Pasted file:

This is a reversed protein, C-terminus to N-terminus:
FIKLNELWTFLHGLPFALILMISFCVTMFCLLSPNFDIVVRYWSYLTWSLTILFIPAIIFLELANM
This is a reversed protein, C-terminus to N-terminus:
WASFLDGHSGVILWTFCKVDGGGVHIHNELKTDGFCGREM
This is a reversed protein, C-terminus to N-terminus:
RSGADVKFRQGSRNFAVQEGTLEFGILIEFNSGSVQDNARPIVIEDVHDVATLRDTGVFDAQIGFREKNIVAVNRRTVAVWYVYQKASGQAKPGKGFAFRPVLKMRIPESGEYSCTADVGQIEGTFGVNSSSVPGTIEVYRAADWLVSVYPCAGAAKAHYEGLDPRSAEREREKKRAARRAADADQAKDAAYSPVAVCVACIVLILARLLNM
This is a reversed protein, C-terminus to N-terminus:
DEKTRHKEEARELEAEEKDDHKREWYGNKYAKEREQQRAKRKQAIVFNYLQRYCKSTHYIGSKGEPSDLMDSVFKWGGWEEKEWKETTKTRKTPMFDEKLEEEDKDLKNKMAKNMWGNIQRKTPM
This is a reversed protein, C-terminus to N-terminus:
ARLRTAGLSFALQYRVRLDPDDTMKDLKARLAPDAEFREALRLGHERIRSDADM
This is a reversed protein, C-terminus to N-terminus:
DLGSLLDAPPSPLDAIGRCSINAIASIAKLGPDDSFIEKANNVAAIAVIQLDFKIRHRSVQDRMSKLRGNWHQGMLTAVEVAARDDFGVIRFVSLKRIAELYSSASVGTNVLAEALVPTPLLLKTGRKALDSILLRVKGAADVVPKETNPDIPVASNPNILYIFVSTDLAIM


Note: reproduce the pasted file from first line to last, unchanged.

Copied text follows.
This is a reversed protein, C-terminus to N-terminus:
FIKLNELWTFLHGLPFALILMISFCVTMFCLLSPNFDIVVRYWSYLTWSLTILFIPAIIFLELANM
This is a reversed protein, C-terminus to N-terminus:
WASFLDGHSGVILWTFCKVDGGGVHIHNELKTDGFCGREM
This is a reversed protein, C-terminus to N-terminus:
RSGADVKFRQGSRNFAVQEGTLEFGILIEFNSGSVQDNARPIVIEDVHDVATLRDTGVFDAQIGFREKNIVAVNRRTVAVWYVYQKASGQAKPGKGFAFRPVLKMRIPESGEYSCTADVGQIEGTFGVNSSSVPGTIEVYRAADWLVSVYPCAGAAKAHYEGLDPRSAEREREKKRAARRAADADQAKDAAYSPVAVCVACIVLILARLLNM
This is a reversed protein, C-terminus to N-terminus:
DEKTRHKEEARELEAEEKDDHKREWYGNKYAKEREQQRAKRKQAIVFNYLQRYCKSTHYIGSKGEPSDLMDSVFKWGGWEEKEWKETTKTRKTPMFDEKLEEEDKDLKNKMAKNMWGNIQRKTPM
This is a reversed protein, C-terminus to N-terminus:
ARLRTAGLSFALQYRVRLDPDDTMKDLKARLAPDAEFREALRLGHERIRSDADM
This is a reversed protein, C-terminus to N-terminus:
DLGSLLDAPPSPLDAIGRCSINAIASIAKLGPDDSFIEKANNVAAIAVIQLDFKIRHRSVQDRMSKLRGNWHQGMLTAVEVAARDDFGVIRFVSLKRIAELYSSASVGTNVLAEALVPTPLLLKTGRKALDSILLRVKGAADVVPKETNPDIPVASNPNILYIFVSTDLAIM